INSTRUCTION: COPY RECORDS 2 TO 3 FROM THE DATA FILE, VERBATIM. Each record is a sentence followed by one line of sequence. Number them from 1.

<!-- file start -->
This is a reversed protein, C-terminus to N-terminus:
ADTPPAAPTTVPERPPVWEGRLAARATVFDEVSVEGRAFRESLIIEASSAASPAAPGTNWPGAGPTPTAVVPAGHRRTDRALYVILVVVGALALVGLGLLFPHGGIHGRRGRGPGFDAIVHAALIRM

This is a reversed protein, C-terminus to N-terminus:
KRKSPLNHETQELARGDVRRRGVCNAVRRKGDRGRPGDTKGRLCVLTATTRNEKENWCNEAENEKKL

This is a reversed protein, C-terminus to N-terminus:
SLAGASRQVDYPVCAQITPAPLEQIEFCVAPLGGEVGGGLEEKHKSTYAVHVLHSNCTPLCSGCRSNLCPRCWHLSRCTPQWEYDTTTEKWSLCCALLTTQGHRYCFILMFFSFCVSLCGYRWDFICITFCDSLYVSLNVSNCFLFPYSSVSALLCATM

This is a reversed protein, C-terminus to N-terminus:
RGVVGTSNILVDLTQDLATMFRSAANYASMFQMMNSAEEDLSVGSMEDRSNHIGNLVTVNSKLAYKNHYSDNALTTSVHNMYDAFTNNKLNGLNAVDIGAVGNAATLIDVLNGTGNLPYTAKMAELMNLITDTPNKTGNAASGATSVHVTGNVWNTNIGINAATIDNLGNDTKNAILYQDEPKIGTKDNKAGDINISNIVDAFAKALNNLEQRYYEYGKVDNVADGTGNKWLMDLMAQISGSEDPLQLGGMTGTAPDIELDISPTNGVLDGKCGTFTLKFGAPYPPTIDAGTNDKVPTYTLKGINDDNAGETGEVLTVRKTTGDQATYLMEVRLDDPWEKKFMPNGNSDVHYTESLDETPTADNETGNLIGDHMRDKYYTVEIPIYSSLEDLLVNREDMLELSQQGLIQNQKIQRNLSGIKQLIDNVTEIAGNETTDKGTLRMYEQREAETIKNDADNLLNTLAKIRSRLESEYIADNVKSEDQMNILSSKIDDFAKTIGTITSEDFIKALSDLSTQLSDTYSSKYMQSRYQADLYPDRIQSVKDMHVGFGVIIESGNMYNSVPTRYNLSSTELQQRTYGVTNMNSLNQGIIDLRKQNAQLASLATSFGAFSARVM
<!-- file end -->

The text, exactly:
This is a reversed protein, C-terminus to N-terminus:
KRKSPLNHETQELARGDVRRRGVCNAVRRKGDRGRPGDTKGRLCVLTATTRNEKENWCNEAENEKKL

This is a reversed protein, C-terminus to N-terminus:
SLAGASRQVDYPVCAQITPAPLEQIEFCVAPLGGEVGGGLEEKHKSTYAVHVLHSNCTPLCSGCRSNLCPRCWHLSRCTPQWEYDTTTEKWSLCCALLTTQGHRYCFILMFFSFCVSLCGYRWDFICITFCDSLYVSLNVSNCFLFPYSSVSALLCATM